Sky Makes a Play for Spanish Streaming Market

Broadcaster Unveils Plans to Launch an Online Video Service

Following a raft of rumours, at its latest results presentation Sky confirmed that it plans to enter the Spanish market with an online video service, but it gave no details on the new offering.

Sky’s launch into new markets, particularly Spain, is sensible. Results for its fiscal 4Q16/17 underlined that there’s far less room for significant subscriber growth in its home market, the UK, where its strategy largely focussed on cross-selling broadband and mobile services to its existing customers. Products like Now TV and the imminent arrival of the Sky Q streaming box clearly represent attempts to target new audiences. Elsewhere, Germany still offers plenty of opportunities for subscriber gains, but Italy continues to present numerous challenges.

There’s been an explosion in multiplay services in Spain, with all the leading providers now offering bundles including TV services and luring users with strong discounts ahead of the new football season. The market has also seen the arrival of new online services such as Netflix and HBO.

This points to a growing appetite among Spanish consumers to sign up to Internet-based TV services, an encouraging trend for a new entrant like Sky. The company clearly has the technology assets to succeed. I expect it to launch its Roku-powered set-top box supported by content akin to its Now TV offering in the UK.

Sky has adopted a different brand name for its online video platform in each of its other markets: for example, Sky Ticket in Germany and Sky Online in Italy, which was later renamed Now TV. It’s highly likely that it will use a different consumer-facing brand for the new platform in Spain.

It would be foolish to assume that Sky can steamroll into Spain and that success will be guaranteed at launch. On the contrary, the company doesn’t have the wealth of local content in this market that it does in the UK and other countries. I expect it to adopt a tailored, personalised and structured approach to the launch and roll-out of the service.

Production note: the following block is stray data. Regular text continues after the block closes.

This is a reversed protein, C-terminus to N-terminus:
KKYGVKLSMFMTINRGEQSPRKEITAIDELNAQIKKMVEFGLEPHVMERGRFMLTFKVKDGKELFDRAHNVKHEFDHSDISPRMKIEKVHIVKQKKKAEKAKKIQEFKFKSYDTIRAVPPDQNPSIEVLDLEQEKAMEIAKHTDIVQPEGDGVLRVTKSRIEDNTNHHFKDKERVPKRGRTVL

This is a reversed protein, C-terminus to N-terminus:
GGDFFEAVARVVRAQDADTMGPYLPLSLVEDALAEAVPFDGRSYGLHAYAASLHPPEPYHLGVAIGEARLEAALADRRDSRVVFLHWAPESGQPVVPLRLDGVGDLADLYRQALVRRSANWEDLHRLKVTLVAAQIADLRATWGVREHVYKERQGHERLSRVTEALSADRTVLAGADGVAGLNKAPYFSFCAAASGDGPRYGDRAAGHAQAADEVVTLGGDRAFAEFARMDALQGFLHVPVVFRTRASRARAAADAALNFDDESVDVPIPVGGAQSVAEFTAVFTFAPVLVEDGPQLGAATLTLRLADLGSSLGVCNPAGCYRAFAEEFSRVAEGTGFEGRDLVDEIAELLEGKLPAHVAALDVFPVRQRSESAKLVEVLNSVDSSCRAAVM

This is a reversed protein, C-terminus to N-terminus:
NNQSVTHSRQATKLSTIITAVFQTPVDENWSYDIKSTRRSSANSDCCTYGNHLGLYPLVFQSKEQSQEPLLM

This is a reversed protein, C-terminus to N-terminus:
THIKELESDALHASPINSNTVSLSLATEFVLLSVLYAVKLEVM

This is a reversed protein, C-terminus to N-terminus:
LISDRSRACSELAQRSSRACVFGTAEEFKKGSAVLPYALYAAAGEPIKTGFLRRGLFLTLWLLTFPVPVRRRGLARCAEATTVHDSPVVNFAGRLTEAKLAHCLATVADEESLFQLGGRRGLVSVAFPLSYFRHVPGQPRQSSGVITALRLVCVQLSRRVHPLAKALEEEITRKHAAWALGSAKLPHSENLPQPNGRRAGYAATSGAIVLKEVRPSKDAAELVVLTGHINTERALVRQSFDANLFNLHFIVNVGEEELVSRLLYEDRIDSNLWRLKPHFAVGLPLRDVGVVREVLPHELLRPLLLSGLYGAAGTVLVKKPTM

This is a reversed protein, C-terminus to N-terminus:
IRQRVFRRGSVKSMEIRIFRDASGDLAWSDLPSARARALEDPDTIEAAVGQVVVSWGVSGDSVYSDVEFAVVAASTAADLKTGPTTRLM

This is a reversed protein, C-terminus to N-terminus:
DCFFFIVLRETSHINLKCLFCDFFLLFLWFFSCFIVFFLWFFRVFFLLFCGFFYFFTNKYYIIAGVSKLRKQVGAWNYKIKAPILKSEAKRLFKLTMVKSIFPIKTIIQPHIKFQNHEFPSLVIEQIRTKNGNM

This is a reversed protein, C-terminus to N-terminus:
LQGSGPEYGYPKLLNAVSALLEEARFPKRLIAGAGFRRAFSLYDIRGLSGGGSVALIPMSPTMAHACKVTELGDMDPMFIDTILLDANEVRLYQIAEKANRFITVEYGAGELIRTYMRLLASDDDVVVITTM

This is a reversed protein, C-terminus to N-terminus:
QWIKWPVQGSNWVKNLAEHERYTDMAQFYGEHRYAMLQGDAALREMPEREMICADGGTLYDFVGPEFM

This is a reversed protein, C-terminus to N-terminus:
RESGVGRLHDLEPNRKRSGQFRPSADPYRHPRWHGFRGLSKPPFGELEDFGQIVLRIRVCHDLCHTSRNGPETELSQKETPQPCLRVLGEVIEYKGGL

Sky will undoubtedly support its new streaming service with any pan-European content rights it secures by exploiting its existing relationships. Adding to its well-received productions such as Riviera, Sky also announced plans to boost investment in original programming by 25 percent. In time, it would be logical for Sky to seek additional local content as rights become available and depending on initial success for the platform.

I expect Sky to forge local partnerships replicating a proven strategy seen in other markets including Germany and the UK. In Germany, sales of Sky Ticket passes rose by more than 100 percent between its fiscal 1H16/17 and 2H16/17, thanks to deals with Telefonica and mobilcom-debitel.

I wouldn’t be surprised to see Sky introduce its new online video platform over the next couple of months, in time for the crucial Christmas trading period. The move represents an important step in the company’s quest to be a pan-European provider of pay-TV services. It’s an intriguing effort, given that it lacks a strong presence in this market. In my opinion, it’ll need long-term investment to raise Sky’s profile and acquire broadcasting rights.